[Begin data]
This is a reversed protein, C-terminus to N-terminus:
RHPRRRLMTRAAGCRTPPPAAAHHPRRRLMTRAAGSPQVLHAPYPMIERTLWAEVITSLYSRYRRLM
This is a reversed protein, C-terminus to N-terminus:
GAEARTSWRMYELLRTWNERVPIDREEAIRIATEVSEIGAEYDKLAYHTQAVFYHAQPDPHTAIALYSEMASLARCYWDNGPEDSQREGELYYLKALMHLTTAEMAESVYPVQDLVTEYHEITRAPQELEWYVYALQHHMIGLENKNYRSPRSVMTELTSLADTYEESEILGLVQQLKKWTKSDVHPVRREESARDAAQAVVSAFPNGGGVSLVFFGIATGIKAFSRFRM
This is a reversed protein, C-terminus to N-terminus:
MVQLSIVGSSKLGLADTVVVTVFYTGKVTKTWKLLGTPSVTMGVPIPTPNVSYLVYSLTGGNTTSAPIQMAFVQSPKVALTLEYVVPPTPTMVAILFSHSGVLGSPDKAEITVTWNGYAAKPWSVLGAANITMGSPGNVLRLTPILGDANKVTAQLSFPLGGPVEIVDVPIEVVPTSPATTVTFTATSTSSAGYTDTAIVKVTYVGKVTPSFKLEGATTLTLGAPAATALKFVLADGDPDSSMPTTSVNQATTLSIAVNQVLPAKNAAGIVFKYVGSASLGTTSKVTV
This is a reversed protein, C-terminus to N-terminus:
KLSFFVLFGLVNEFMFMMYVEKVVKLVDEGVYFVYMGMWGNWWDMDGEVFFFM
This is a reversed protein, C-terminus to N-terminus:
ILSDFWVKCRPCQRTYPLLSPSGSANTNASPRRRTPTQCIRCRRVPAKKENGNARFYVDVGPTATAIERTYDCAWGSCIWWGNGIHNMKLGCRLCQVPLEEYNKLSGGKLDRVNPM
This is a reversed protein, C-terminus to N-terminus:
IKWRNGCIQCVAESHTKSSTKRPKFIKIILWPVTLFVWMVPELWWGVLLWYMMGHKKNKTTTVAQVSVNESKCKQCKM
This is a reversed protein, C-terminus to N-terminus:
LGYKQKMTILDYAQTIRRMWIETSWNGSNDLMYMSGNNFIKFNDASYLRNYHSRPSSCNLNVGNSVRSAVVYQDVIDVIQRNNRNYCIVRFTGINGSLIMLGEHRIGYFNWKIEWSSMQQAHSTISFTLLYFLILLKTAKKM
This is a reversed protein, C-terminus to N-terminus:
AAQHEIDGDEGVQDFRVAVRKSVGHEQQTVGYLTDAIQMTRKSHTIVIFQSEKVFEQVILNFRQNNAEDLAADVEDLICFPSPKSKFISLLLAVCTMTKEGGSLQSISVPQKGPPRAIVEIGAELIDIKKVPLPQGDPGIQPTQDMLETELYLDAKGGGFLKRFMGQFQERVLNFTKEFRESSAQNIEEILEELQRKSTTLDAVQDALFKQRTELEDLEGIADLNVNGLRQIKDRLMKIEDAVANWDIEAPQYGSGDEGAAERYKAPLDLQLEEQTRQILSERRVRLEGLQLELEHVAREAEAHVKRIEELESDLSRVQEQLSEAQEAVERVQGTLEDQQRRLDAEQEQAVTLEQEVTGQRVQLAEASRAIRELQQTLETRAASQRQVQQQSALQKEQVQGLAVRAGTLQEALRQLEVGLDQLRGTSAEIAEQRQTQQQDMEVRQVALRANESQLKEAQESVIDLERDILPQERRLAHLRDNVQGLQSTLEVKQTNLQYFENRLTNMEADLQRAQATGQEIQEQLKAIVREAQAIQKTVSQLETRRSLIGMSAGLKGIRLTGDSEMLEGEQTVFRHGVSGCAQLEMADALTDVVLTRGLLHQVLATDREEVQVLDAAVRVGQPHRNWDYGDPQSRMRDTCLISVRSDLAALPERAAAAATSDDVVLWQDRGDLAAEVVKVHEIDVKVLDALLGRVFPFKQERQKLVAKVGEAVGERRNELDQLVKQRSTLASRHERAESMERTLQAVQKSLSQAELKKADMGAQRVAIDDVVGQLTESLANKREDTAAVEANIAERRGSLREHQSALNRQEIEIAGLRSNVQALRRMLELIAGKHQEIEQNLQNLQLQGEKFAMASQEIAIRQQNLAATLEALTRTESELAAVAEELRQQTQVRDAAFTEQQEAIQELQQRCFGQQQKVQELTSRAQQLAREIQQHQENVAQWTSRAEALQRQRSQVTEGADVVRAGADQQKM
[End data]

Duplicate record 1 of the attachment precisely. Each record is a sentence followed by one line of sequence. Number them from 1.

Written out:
This is a reversed protein, C-terminus to N-terminus:
RHPRRRLMTRAAGCRTPPPAAAHHPRRRLMTRAAGSPQVLHAPYPMIERTLWAEVITSLYSRYRRLM